For the longest time, I didn’t know there was such a thing as baked macaroni and cheese. Macaroni and cheese came in a box, the cheese was powdered, the end. Homestyle mac-n-cheese was a mysterious and elusive thing, showing up occasionally at church potlucks.
[Let me go off on a tangent here and share with you the evolution of my family church’s potlucks: When I was a kid, they were pretty good. Everyone put their best effort into a casserole or salad or dessert of some kind and the church provided a plate of PB&Js (on white bread, cut into triangles) for the kids. Later, people kind of started phoning it in and instead of making something at home they’d pick up something from the grocery store. A few times, someone even brought a pizza.
Then Hardee’s began selling fried chicken, and people really started phoning it in and just bringing that. And then the idea caught on and pretty much every other dish brought to the potluck was a box of Hardee’s fried chicken, and after a while of this the church decided to just hire someone to cook and placed a ‘suggested donation’ sign & basket at the head of the buffet, so as to avoid the conundrum of too much fried chicken.]
I’m not sure what I thought about baked mac-n-cheese as a child. For a while, I think I believed that it was a ‘lesser’ version of our ‘homemade’ Kraft mac-n-cheese that I was used to. Later I simply grew to think of it as different. And it was only much, much later that I came to realize that baked mac-n-cheese is the stuff southern grandmas are made of.
But because my grandma was not much of a cook, there was no recipe to be handed down and I was left believing that homestyle mac-n-cheese was the stuff of legend, the sort of recipe you had to be born into a certain family with a certain type of grandmother to inherit.
For a long time I was intimidated by it, believing it was not the kind of recipe that could be copied down and just made by anyone who can follow directions.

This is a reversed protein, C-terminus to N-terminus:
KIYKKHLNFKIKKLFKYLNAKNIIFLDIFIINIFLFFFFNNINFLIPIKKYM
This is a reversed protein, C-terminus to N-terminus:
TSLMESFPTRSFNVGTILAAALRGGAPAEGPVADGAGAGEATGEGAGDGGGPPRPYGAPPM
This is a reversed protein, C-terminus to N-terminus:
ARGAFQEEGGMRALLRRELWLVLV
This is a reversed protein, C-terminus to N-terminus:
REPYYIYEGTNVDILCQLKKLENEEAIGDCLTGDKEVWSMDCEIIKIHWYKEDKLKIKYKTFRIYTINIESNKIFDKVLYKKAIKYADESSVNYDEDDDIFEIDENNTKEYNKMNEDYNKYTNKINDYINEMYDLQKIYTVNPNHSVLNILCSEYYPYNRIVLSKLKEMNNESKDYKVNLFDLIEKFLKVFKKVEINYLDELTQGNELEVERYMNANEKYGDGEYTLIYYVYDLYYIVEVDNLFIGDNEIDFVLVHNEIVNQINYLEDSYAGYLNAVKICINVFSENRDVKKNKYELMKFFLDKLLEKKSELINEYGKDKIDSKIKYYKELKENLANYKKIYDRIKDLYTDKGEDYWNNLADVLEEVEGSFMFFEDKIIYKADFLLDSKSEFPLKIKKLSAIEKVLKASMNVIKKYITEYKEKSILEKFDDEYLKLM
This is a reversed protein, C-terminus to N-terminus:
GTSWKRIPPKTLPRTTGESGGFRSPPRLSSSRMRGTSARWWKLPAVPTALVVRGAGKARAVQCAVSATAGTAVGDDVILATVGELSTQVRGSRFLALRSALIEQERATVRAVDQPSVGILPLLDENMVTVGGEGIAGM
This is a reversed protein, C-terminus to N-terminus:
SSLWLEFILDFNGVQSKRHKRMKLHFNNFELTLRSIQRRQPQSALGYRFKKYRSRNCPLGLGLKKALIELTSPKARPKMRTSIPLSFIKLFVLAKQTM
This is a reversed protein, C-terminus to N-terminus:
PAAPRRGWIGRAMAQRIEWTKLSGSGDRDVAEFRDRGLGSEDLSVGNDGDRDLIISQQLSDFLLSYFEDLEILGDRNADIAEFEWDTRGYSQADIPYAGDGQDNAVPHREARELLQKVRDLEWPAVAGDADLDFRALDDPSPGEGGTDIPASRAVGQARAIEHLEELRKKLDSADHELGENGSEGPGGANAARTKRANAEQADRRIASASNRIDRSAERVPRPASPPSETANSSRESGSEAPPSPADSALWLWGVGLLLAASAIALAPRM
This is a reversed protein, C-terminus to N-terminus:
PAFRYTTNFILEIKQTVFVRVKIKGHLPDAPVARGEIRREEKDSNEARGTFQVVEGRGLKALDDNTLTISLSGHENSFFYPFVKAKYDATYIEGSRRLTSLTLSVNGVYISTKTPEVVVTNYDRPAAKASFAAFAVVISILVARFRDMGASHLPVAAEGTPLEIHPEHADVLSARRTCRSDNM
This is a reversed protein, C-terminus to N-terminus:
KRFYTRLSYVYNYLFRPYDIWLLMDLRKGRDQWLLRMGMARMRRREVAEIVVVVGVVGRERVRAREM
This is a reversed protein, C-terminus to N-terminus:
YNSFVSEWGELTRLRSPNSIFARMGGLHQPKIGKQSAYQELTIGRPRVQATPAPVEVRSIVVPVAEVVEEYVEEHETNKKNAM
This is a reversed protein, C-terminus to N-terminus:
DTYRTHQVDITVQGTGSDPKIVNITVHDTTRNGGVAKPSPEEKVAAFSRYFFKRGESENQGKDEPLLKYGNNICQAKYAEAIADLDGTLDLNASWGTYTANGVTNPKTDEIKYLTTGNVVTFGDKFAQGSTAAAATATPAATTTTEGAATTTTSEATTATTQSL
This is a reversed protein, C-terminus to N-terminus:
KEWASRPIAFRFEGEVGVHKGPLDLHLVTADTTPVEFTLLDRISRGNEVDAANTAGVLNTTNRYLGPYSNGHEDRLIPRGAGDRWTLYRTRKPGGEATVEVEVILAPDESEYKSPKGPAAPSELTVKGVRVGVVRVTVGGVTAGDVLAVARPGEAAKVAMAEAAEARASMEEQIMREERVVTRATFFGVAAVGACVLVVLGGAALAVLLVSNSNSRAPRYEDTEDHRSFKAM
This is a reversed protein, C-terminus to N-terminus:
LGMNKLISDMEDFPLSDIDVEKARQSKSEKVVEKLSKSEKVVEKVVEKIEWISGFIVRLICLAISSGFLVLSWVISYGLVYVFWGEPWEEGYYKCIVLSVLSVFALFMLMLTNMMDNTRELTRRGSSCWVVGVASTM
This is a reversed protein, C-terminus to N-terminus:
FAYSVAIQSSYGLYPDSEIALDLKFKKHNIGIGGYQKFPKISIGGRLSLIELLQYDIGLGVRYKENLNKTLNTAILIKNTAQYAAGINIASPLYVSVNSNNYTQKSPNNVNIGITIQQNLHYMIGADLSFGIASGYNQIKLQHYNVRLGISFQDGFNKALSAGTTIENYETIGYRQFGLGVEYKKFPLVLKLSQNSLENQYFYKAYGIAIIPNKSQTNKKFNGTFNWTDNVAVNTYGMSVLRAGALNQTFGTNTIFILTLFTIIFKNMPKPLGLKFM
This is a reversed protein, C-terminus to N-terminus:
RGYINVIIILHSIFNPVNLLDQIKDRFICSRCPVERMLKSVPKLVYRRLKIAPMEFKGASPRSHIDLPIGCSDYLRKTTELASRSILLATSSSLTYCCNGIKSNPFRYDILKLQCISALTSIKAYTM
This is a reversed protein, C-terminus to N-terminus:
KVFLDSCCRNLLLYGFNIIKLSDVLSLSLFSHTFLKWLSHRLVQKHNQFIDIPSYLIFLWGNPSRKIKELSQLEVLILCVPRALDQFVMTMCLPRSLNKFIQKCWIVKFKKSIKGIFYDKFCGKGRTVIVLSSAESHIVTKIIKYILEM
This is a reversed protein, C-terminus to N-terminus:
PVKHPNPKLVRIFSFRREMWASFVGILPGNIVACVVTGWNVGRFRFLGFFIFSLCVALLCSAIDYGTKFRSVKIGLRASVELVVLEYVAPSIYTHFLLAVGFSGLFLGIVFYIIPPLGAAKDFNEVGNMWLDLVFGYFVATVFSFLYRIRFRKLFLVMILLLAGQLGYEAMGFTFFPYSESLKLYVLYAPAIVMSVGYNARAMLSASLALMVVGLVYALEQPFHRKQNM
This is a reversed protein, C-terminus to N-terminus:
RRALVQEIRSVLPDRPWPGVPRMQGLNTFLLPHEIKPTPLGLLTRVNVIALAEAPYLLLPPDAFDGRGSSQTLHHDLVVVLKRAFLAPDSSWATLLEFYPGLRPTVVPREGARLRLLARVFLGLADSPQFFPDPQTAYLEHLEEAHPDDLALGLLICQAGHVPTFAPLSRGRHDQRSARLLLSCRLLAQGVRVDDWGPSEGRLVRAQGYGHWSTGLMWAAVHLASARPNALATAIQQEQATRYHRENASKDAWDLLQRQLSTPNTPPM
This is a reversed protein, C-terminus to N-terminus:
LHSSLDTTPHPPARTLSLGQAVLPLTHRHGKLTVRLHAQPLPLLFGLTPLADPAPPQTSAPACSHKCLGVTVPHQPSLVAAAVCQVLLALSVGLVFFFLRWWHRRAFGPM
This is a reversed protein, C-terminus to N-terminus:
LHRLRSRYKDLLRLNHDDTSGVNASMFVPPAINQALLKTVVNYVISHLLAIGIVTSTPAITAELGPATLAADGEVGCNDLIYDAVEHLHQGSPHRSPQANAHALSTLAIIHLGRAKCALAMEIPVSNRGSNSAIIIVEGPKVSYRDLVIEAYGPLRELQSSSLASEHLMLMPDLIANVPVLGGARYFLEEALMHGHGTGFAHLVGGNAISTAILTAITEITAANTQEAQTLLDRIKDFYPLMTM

But I’m happy to say, I was wrong.
It took me a long time to get to this point of feeling comfortable attempting homemade mac-n-cheese. And longer still for me to accept that it did not have to involve a béchamel sauce (that tedious stirring of butter and flour and milk and hoping the sauce does not seize) or loads of butter and cream.
I accept it now, that any cook can make a baked macaroni and cheese at home, without having to rely on excessively fatty ingredients for taste, and that the making of said macaroni and cheese does not have to be difficult, or involve numerous dishes or even take that much more time than the boxed variety.
Though I’m sure your granny would have you believe differently.
This version calls for warming the milk in a saucepan and stirring in the cheese until melted, an idea I found (if I’m remembering correctly) on smittenkitchen. I added eggs to mine, because I feel that baked mac-n-cheese should be a little bit custardy. This recipe makes a lot but is easily halved—I’d recommend going ahead and making the full batch and then freezing half in some Tupperwares (fyi, it freezes well, and when you reheat them in the microwave it’s like having a TV dinner, only one that is not full of salt/fat/preservatives, and which you did not have to pay for).
The recipe calls for 6 cups of cheese which I know sounds like a lot, but. The recipe is called Macaroni and Cheese. There are two main ingredients, one of them is macaroni and the other one is cheese. Get over it.
You would probably do well here to use at least two different types of cheese (I’m thinking 2 c. sharp cheddar; 2 c. Velveeta, 1 ½ c. Gouda and ½ cup Parmesan) but I went with 4 c. cheddar and 2 c. mozzarella because it’s what I had on hand—go with what your taste buds (and pantry) recommend.Easy Baked Macaroni and Cheese Recipe 1 lb. elbow macaroni, cooked according to package directions 4 c. milk 6 c. shredded cheese (ideally sharp cheddar and/or American) 2 eggs 1/8 teaspoon ground nutmeg ¼ teaspoon ground mustard salt and pepper to taste ½ cup bread crumbs
Preheat oven to 375°.
In a large saucepan, heat milk over medium-low heat. Add cheese and stir, increasing heat as needed until cheese melts and is evenly incorporated. Remove from heat. Add nutmeg, mustard, and salt & pepper to taste. In a bowl, beat the eggs and gradually add ¼ cup of the cheese mixture to them to temper the eggs, stirring constantly. Stir egg-mixture into cheese mixture, and add to cooked pasta. Stir.
Spread the pasta out into a large glass baking dish and sprinkle the top evenly with bread crumbs.
Bake for 35-40 minutes until bubbly and golden brown on top. (If top is browning too quickly, cover with aluminum foil.)